Juneau International Airport is a city owned airport which offers services to regional airlines, bush carriers and also serves as a seaplane base. The major passenger carriers that operate to and from Juneau International Airport are Air Excursions, Alaska Airlines, Alaska Seaplane, Delta Airlines, Ward Air, and Wings of Alaska. The top destinations outside Juneau include, Seattle (WA), Anchorage (AK), Sitka (AK), Ketchikan (AK), Hoonah (AK), Haines (AK), Petersburg (AK), Gustavus (AK), Skagway (AK), Yakutat (AK).

Contact Details:
1873 Shell Simmons Dr., Ste. 200
Juneau, AK 99801
Phone: 907-789-7821
Website: http://www.juneau.org/airport

Ketchikan International Airport

Ketchikan International Airport is a state owned airport which is located on a sparsely populated island. A ferry ride is required to get to the airport from the city of Ketchikan. The top passenger carriers operating from Ketchikan International Airport are Alaska Airlines, Delta Connection, Pacific Airways, Promech Air and Taguan Air. The cargo airlines operating to and from the airport include Ameriflight and Alaska Central Express Cargo. The domestic route it serves are Seattle (WA), Juneau (AK), Anchorage (AK), Sitka (AK), Wrangell (AK), Petersburg (AK) and Craig (AK).

Contact Details:
1000 Airport Terminal Building, Suite 10
Ketchikan, AK 99901
Phone: 907-225-6800
Fax: 907-225-2939
Website: http://www.borough.ketchikan.ak.us/130/Airport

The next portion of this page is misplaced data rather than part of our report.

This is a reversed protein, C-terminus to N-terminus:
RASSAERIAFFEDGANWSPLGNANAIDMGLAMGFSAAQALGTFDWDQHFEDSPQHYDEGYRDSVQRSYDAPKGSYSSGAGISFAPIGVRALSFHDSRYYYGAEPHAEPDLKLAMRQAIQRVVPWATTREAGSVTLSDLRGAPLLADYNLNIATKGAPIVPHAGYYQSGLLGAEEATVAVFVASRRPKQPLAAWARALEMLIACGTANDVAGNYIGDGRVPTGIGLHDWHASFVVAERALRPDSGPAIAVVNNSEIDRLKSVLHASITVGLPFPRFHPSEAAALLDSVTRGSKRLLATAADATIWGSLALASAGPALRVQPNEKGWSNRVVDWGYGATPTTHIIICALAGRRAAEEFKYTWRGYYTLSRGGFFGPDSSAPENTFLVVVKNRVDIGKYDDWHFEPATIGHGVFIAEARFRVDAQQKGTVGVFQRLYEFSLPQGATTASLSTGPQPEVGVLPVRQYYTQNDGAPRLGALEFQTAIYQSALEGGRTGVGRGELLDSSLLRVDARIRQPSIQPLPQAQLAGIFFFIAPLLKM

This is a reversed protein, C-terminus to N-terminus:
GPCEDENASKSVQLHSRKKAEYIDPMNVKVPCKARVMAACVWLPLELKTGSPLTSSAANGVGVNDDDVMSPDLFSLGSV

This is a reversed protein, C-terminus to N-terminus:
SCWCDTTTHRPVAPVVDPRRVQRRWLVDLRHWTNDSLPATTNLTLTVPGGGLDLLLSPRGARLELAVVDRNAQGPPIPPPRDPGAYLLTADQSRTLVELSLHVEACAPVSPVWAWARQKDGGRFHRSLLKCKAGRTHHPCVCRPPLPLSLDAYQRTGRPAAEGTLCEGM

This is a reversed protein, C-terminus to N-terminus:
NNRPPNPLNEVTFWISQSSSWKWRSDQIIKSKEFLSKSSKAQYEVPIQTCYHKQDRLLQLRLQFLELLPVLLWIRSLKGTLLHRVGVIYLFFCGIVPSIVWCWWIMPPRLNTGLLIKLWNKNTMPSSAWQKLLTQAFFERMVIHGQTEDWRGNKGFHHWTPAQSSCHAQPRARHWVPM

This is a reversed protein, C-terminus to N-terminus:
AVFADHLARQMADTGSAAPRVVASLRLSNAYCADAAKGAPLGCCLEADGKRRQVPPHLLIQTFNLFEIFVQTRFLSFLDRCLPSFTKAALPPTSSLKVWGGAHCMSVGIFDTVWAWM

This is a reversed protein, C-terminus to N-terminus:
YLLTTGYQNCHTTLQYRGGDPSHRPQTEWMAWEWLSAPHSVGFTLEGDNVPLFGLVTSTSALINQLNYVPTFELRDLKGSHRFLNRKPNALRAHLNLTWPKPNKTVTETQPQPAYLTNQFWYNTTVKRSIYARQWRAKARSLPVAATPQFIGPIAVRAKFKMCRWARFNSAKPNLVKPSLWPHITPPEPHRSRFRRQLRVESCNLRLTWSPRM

The Alaska Airlines is the only major airline of Alaska that serves interstate connectivity and also offers access to several small and bush regions of the state. The airlines connects Anchorage and Fairbanks to regional airports (Bethel, Nome, Kotzebue, Dillingham, Kodiak) and to major airports (Southeast and Alaska Peninsula regions.

Rail Transportation in Alaska

The Alaska Railroad Corporation oversees all passenger and freight railroads that connect ports and people to major regions of the state. The Alaska railway serves as a passenger carrier as well as cargo carrier and extends from Seward to North Pole via Anchorage, Denali and Fairbanks. The passenger trains operate daily during summer seasons but weekly only in the winter seasons. Primarily the railway in Alaska is used for freight transfer and in moving natural resources, such as coal and gravel to various ports of Alaska. The railroad also serves as a great tourist attraction as the rail ride is the best way to explore Alaska. Many tour packages are offered by the railway department to make sightseeing enjoyable and convenient.

railways
Image source: http://www.alaskarailroad.com


Summer Trains in Alaska

Denali Star

The Denali Star operate two trains in the south and the north. The south train operates from Fairbanks to Anchorage and the north train runs from Anchorage to Fairbanks, and both halts at Talkeetna and Denali.

Coastal Classic
route mapImage source: http://www.alaskarailroad.com

The Coastal Classic serves daily to and fro Anchorage and Seward with a stop at Gird wood.

Glacier Discovery